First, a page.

Taiwan’s Ministry of Foreign Affairs revealed on Monday one of its officials in Fiji suffered a violent assault at the hands of Chinese communist diplomats, requiring hospitalization for a concussion.
The incident reportedly occurred at an event held by Taiwan’s representative office in the country – its unofficial embassy – to celebrate Taiwan’s National Day on October 8. The island nation observes the holiday on October 10, which this week fell on a Saturday. Chinese government agents allegedly appeared at the event uninvited and demanded to photograph and document the gathering. When denied entry, they became violent, resulting in at least one hospitalization.
Taipei called the event “uncivilized” and urged global condemnation. The Communist Party of China responded to the allegations by claiming the mirror image of the true events actually occurred: that the Taiwanese attacked Chinese agents. Beijing did not explain how the hospitalization occurred if this were the case.
Taiwan is a sovereign state that has never been part of a united China governed by Beijing. The Communist Party insists, however, that Taiwan is a rogue province and uses its military and economic power to pressure other foreign states into refusing to recognize Taiwan. Beijing also regularly threatens to invade Taiwan.
In a speech last year, Chinese dictator Xi Jinping announced that all Taiwanese who did not surrender to communism, and all those in other parts of Asia that Beijing wrongly considers part of China, would have their “bones ground to powder.”
Taiwan’s Deputy Foreign Minister Harry Tseng told the nation’s legislature on Monday that two diplomats from China’s embassy in Fiji arrived uninvited to the Taiwanese event at Suva’s Grand Pacific Hotel and began taking photos, apparently of the guests at the event to identify and track them. Taiwanese officials approached them and asked for them to identify themselves. Tseng told lawmakers that event organizers asked the two men to leave, and they did so briefly before returning and attacking members of the Taiwanese delegation. The event took place on October 8.
An unidentified Taiwanese government employee was hospitalized with a concussion, Taiwanese officials confirmed. No evidence exists of any physical damage on the part of the Chinese attackers.
Tseng reportedly added that Fiji itself was “under a lot of political pressure” not to investigate the incident and punish those responsible, as Fiji enjoys diplomatic relations with Beijing and not Taipei. The government of Fiji has been conspicuously absent from public discourse on the incident.
Taiwanese Foreign Minister Joseph Wu issued an official comment on Monday, stating that Taiwanese officials “strongly condemn the violence against our diplomats in Fiji by China’s uncivilized ‘wolf warriors,'” a term originating in Chinese propaganda cinema to refer to Communist Party diplomats who use violence and bullying to achieve their goals. “As a sovereign state, we’ll continue celebrating [Taiwan’s National Day] everywhere, every year. Taiwan is a force for good in the world & we won’t be intimidated.”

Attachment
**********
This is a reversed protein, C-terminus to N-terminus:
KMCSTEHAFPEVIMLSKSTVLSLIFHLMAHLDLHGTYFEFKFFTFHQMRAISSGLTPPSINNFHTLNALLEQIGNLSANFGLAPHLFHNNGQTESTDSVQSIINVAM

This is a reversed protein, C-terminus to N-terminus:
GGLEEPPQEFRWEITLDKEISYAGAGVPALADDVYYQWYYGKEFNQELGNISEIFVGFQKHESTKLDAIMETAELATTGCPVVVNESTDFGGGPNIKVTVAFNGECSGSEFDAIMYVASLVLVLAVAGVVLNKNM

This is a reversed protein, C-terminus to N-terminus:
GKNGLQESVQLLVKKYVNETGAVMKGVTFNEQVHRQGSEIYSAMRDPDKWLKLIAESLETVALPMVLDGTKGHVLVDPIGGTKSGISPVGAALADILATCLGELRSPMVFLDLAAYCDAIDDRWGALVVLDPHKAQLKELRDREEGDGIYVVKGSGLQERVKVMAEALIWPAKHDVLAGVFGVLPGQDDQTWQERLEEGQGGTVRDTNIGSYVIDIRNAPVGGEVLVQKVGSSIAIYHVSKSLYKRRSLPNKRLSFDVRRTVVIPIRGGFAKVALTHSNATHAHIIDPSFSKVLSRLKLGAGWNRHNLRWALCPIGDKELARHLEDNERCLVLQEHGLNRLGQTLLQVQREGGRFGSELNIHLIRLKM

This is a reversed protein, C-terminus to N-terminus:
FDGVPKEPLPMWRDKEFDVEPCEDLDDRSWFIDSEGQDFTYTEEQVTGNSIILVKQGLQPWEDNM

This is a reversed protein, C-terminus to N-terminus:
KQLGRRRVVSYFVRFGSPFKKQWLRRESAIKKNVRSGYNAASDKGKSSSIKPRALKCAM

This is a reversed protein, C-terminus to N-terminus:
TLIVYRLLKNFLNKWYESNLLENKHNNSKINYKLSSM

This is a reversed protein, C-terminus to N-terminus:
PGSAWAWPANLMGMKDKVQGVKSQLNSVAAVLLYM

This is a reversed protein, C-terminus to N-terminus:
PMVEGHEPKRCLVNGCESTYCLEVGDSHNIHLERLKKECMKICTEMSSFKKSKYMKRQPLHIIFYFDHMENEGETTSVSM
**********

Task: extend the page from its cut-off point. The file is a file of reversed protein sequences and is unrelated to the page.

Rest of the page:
Prior to Taipei’s confirmation of the incident, it came to light in a publication affiliated with New Zealand’s Auckland University of Technology (AUT), which suggested that those involved had “hushed up” the altercation. The publication described the attack as an “astonishing physical altercation” and a “serious diplomatic incident” that may result in no repercussions for China because the attackers claimed diplomatic immunity protects them from prosecution.
“No other details are available for the moment. But it is clearly unacceptable for Chinese diplomats to assault other foreign representatives on Fijian soil,” the report concluded.
Lawmakers reportedly asked Tseng about the early report and the silence on Taiwan’s part between October 8 and October 19. Tseng said Taipei wanted to confirm the details of the incident before publicly condemning China, given the severity of the crime.
Tseng asserted that China was guilty of “brutal and irrational actions to damage peace and rationality” and that tensions between the two countries have “never been so serious.”
The Communist Party of China issued a statement through its embassy in Fiji claiming that the Chinese attackers, not the Taiwanese victim, was injured, and largely condemning not the violence, but Taiwan’s routine reception to celebrate its national day. It claimed that all reporting on the incident was “totally inconsistent with facts.”
“The fact is that the Taipei Trade Office in Fiji held the so-called ‘National Day’ event in public in the evening of October 8, 2020,” the embassy said. “This kind of function clearly violates the one-China principle and the relevant rules and regulations of the Fijian government, with an attempt to create ‘two Chinas’ or ‘one China, one Taiwan’ internationally.”
The statement claimed Taiwanese officials “acted provocatively,” without providing details, and that the Chinese attackers “were carrying out their official duties in the public area outside the function venue.” One Chinese attacker, it went on, suffered “injuries and damage.”
Chinese state media have also entered the fray. The editor-in-chief of Global Times, China’s most aggressive propaganda newspaper, insisted on Monday that an attack by Chinese diplomats was impossible because they “always act in a gentle manner.”
China’s Communist Party regularly threatens violence against Taiwan.
“Anyone who attempts to split any region from China will perish, with their bodies smashed and bones ground to powder,” Xi Jinping said in an address in October 2019. “Any external forces that support the splitting of China can only be regarded as delusional by the Chinese people.”
In April, China’s People’s Liberation Army (PLA) announced “military struggle preparations” against Taiwan, triggering regular maritime drills clearly practicing the invasion of an island nation.